These kinds of attacks are usually made possible by exploiting backdoors in software, and as part of its cybersecurity program DARPA has identified seven classes of hardware weaknesses that, if fixed, would close almost half of those software doors. These vulnerabilities include permissions and privileges, buffer errors, resource management, information leakage, numeric errors, crypto errors and code injection, and DARPA aims to completely patch these up within five years.

"Instead of relying on software Band-Aids to hardware-based security issues, we are aiming to remove those hardware vulnerabilities in ways that will disarm a large proportion of today's software attacks," says Linton Salmon, manager of DARPA's System Security Integrated Through Hardware and Firmware (SSITH) program.

Nine grants have been awarded under the SSITH program, including $3.6 million of funding towards the Michigan team's project, dubbed Morpheus. To keep hackers at bay, the scientists are designing hardware that shunts data around the computer regularly and randomly, destroying past versions as it goes.

It's not just the targeted data that shuffles around, either: the developers say any bug that could be exploited will also be a moving target, as would any passwords. That way, even if attackers manage to find their way to sensitive data once, it'll have moved again before they can properly access it.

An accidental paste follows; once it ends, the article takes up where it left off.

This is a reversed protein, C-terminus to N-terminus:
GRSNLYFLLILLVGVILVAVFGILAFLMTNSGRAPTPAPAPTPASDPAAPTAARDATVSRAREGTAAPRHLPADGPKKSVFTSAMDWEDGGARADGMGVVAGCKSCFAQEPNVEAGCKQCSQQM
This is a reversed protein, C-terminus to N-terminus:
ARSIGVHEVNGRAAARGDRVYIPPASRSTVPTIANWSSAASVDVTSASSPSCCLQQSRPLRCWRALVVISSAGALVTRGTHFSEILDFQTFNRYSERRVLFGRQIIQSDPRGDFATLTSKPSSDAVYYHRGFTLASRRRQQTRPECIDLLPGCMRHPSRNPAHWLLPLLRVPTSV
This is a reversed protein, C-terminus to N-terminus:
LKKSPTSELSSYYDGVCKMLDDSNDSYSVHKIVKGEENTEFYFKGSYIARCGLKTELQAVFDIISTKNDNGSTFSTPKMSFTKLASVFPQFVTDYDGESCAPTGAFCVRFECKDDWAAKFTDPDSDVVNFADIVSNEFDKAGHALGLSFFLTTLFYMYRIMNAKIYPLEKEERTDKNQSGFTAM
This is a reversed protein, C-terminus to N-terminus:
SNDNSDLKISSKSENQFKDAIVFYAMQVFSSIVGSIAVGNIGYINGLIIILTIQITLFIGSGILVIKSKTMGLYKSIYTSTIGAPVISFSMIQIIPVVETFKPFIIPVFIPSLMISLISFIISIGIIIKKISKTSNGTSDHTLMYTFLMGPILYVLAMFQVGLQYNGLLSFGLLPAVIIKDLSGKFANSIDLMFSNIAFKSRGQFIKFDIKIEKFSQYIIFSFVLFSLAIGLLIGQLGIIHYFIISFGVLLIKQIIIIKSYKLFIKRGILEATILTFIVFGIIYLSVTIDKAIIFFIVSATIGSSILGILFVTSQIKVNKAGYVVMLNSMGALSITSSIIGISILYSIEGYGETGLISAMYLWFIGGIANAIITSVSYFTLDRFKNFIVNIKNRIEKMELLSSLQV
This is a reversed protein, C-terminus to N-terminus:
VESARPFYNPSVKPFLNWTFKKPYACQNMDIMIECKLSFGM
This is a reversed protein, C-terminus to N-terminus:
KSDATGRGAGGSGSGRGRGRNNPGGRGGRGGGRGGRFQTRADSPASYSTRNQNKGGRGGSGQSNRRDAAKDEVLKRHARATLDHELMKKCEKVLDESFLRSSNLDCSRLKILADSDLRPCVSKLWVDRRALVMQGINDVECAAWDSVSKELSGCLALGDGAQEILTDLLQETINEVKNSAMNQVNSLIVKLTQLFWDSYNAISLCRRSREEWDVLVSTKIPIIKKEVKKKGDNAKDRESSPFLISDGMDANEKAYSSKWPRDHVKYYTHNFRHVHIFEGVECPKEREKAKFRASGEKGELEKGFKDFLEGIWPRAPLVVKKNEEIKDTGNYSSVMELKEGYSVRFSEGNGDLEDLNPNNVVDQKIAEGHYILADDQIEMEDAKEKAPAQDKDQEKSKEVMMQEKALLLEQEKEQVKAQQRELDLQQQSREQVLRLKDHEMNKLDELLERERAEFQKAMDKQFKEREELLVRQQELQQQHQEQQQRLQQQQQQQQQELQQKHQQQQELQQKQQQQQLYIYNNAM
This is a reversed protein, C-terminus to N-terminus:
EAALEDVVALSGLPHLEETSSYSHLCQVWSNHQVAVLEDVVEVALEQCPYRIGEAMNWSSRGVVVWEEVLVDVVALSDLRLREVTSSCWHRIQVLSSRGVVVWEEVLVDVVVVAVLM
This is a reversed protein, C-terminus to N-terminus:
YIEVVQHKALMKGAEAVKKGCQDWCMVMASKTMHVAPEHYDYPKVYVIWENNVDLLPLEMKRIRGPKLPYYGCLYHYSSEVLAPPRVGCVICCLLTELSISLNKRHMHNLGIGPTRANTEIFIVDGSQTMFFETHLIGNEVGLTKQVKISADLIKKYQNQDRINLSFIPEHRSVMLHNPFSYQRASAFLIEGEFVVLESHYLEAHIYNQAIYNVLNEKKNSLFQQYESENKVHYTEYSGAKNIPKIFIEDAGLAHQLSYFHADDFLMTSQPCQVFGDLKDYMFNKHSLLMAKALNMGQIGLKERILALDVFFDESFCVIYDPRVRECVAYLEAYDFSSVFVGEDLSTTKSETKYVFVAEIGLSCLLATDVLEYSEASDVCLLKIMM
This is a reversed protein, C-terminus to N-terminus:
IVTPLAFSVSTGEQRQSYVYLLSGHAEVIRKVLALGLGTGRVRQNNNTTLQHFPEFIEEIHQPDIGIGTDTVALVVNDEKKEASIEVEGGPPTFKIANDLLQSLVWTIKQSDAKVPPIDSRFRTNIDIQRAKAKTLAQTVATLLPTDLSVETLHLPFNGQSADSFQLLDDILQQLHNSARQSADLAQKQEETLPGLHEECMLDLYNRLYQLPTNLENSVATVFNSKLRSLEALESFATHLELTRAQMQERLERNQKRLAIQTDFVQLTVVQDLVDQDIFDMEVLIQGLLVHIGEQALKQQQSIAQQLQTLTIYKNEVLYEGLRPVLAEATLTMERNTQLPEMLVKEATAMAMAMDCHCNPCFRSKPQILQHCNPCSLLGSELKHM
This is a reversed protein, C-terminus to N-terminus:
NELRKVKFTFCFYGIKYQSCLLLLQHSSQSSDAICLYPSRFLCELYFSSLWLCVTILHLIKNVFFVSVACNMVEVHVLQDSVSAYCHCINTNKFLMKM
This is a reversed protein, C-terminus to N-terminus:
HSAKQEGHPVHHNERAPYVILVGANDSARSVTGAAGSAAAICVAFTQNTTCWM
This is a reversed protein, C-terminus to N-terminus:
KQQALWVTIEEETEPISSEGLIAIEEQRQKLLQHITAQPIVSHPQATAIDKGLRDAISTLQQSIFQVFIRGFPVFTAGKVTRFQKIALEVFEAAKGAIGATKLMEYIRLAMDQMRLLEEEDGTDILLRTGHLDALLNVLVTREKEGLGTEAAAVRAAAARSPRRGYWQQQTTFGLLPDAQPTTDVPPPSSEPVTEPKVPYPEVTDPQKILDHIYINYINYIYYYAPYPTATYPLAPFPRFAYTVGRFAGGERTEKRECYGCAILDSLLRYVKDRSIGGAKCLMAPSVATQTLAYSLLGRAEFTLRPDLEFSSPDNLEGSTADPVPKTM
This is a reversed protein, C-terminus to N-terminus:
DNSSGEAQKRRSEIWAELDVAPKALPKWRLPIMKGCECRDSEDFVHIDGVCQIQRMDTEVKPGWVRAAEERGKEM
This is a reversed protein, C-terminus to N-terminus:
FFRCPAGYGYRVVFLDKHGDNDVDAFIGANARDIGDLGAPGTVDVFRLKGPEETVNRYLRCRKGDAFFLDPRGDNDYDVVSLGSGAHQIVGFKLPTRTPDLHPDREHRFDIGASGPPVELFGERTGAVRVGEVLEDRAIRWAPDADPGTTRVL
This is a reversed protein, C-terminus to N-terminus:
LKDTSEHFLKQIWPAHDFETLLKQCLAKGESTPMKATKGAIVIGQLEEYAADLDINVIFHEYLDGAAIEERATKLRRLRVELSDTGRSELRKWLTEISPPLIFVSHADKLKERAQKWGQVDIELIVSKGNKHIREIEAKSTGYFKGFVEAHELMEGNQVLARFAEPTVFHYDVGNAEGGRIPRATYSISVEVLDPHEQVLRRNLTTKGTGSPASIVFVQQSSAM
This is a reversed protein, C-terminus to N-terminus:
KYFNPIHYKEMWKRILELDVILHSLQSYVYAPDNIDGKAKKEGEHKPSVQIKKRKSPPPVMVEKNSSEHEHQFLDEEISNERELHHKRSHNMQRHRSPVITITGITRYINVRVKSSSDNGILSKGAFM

"Typically, the location of this data never changes, so once attackers solve the puzzle of where the bug is and where to find the data, it's 'game over,'" says Todd Austin, lead researcher on the Morpheus project. "We are making the computer an unsolvable puzzle. It's like if you're solving a Rubik's Cube and every time you blink, I rearrange it."

Through this mechanism, the scientists say a working Morpheus computer would be able to defend against threats that haven't even been identified yet.

"What's incredibly exciting about the project is that it will fix tomorrow's vulnerabilities," says Austin. "I've never known any security system that could be future proof."

While the team is quick to label the Morpheus method "unhackable," we can only hope that's not tempting fate like a certain so-called unsinkable ship.